Seasteading, Contested Sovereignties, and Oceanic Materialities in French Polynesia

Authors: Elizabeth Bennett*,
Topics: Pacific Islands, Cultural and Political Ecology
Keywords: Seasteading, Sovereignty, French Polynesia, Tahiti
Session Type: Virtual Paper
Presentation File: No File Uploaded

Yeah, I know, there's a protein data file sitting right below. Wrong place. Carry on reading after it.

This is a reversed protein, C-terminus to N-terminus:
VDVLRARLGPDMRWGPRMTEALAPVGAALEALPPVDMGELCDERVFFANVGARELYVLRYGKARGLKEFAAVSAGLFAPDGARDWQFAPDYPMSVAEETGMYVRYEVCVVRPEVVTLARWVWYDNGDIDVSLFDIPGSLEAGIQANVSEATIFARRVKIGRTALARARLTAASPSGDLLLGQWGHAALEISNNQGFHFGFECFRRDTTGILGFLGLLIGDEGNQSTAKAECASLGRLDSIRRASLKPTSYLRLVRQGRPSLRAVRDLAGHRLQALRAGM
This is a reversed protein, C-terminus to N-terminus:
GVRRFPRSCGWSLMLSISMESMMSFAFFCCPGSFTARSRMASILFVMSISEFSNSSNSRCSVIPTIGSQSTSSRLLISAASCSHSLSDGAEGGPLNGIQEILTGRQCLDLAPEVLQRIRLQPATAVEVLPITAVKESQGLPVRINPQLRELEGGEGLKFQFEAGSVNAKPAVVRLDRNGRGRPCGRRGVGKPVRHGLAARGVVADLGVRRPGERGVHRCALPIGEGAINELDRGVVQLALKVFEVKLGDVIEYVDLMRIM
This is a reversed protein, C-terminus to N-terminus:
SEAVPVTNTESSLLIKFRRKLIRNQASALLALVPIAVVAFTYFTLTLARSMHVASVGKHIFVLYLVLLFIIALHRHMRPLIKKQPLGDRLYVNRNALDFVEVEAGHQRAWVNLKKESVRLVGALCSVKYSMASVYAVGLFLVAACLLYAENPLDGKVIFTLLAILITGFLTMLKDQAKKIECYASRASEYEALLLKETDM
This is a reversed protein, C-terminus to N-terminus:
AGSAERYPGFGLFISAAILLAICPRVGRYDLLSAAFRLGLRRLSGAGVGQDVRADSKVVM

This paper will discuss a failed development project that sought to remake and redefine the materiality of the ocean through the creation of a semi-autonomous political and economic entity consisting of modular floating islands. The project, called the Floating Islands Project, would have been located off the coast of Mateia, Tahiti, French Polynesia. The Floating Islands Project and the act of seasteading itself are predicated upon understanding the ocean as an inert, non-agentive, and autonomy-granting surface that, with certain interventions, has potential for permanent habitation. The seasteading settlers wished to transform the wet, dynamic ocean surface by mobilizing decentralized money (cryptocurrency) and building novel forms of habitation. I posit that the organizers and supporters of the Floating Islands Project sought to undermine the human and non-human actants, their politicized relationships, and sovereignties in favor of the seasteaders’ and agentive potential by fundamentally altering the ways to which they relate to the ocean itself. French Polynesia is a place already characterized by a multiplicity of contested sovereignties (Kahn 2011, Saura 2015 & 2011, Tremon 2006, Bambridge 2012) and conceptions of the ocean’s materiality.

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